Fairness in Winner-Take-All Markets
This repository contains replication files and data for Fairness in Winner-Take-All Markets authored by Björn Bartling, Alexander W. Cappelen, Mathias Ekström, Erik Ø. Sørensen and Bertil Tungodden.
Looking at output
Browsing on github, it should be possible to click on the ".md" files to look at rendered versions of the calculated results.
The paper reports the first experimental study on people’s fairness views on extreme Income inequalities arising from winner-take-all reward structures. We find that the majority of participants consider extreme income inequality generated in winner-take-all situations as fair, independent of the winning margin. Spectators appear to endorse a “factual merit” fairness argument for no redistribution: the winner deserves all the earnings because these earnings were determined by his or her performance. Our findings shed light on the present political debate on redistribution, by suggesting that people may object less to certain types of extreme income inequality than commonly assumed.
In the data subdirectory the dataset used for the paper is available in Stata and .csv format, with 349 observations and 13 variables.
The variables and their coding:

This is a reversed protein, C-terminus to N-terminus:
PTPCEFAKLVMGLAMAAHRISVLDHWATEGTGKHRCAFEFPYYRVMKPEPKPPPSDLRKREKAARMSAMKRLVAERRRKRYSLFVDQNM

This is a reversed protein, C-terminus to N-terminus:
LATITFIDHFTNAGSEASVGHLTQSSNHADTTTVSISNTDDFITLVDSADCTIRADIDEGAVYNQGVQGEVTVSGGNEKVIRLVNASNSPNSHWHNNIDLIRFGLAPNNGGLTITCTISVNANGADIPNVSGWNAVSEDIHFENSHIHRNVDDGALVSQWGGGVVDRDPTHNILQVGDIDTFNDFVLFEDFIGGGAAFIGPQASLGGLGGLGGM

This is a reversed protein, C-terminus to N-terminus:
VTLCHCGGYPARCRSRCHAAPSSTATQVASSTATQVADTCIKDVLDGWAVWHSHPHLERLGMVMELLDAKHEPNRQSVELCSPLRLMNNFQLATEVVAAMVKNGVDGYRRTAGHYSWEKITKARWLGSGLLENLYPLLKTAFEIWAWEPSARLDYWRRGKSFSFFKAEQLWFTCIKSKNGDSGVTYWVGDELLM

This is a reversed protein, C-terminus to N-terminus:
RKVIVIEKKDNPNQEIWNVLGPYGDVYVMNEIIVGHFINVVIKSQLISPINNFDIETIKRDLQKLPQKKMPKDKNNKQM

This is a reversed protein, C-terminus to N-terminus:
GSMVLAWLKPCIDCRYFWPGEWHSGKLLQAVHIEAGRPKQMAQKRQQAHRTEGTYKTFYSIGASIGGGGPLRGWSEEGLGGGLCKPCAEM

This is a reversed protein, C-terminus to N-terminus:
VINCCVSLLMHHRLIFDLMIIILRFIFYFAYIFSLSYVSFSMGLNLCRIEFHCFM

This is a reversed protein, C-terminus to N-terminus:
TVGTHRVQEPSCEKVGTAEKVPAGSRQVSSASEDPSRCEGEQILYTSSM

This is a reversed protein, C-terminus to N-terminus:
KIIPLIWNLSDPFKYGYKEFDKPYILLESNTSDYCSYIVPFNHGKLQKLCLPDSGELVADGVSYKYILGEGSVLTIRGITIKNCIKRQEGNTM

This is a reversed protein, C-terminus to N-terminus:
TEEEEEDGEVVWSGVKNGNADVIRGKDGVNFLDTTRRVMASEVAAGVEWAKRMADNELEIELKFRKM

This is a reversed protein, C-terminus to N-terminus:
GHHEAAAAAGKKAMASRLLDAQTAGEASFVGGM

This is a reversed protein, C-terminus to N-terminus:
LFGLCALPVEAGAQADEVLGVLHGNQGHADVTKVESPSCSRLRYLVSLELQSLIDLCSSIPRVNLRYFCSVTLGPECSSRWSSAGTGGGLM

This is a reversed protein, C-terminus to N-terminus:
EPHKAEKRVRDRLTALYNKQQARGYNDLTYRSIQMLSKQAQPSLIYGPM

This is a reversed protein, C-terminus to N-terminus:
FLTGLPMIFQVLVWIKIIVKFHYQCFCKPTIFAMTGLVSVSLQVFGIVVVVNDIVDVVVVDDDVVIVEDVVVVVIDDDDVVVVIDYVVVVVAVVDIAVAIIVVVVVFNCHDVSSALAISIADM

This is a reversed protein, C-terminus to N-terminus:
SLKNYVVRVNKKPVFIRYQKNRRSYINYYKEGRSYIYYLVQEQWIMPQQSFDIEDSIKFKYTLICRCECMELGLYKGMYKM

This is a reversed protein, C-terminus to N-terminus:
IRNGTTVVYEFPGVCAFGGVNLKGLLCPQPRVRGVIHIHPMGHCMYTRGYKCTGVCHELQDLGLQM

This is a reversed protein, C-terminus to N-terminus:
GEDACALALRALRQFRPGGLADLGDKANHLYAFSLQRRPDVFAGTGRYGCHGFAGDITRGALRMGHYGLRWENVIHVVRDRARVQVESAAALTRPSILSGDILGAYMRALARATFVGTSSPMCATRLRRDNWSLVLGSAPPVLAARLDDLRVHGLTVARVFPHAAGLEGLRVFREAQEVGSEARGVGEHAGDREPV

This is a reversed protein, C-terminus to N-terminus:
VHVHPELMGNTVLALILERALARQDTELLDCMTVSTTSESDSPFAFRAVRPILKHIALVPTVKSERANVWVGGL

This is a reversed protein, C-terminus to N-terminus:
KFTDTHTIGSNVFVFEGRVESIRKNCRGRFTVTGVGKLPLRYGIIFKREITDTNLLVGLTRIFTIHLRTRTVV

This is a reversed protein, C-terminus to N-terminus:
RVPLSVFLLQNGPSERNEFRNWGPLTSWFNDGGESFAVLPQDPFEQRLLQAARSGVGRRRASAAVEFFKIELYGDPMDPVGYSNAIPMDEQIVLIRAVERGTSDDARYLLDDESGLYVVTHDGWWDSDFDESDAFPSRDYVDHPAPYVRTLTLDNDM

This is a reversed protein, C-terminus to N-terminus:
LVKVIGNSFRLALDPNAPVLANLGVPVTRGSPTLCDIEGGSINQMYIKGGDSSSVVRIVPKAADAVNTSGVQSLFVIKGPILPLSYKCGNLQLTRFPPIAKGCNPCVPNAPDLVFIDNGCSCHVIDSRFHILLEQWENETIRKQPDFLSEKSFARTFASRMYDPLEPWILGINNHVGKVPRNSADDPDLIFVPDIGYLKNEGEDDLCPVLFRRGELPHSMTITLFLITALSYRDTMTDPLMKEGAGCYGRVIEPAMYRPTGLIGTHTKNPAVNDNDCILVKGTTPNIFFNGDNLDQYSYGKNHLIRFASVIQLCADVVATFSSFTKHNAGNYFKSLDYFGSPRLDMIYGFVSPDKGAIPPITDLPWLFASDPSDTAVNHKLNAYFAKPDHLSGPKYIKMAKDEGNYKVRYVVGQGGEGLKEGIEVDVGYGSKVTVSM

id (numeric): Arbitrary subject id.
sessionid (string): Arbitrary session indicator.
T (categorical): Treatment.
- WTA, no choice
- WTA, no expectations
sex (categorical). Question asked. "What is your gender?"
age (numeric). Answer to "How old are you (in years)? With censoring to groups, such that top group and lowest group has actual age replaced by group averages. See data/scripts/anonymization.log for details on this procedure.
political (categorical). Answer to "Would you describe yourself as politically on the "left-wing" or on the "right-wing"? Alternatives:
- very left-wing
- somewhat left-wing
- somewhat right-wing
- very right-wing
x1 (numeric): The number of problems solved by worker X. In Base treatment, this has no payment relevance.
x2 (numeric): The number of problems solved by worker Y. In Base treatment, this has no payment relevance, and outside of the Base treatment, x2>= x1.
e1 (numeric): Earnings made by worker X.
e2 (numeric): Earnings made by worker Y.
y1 (numeric): Income allocated to worker X.
y2 (numeric): Income allocated to worker Y.
shareX (numerical): Calculated share of earnings/income allocated to worker X.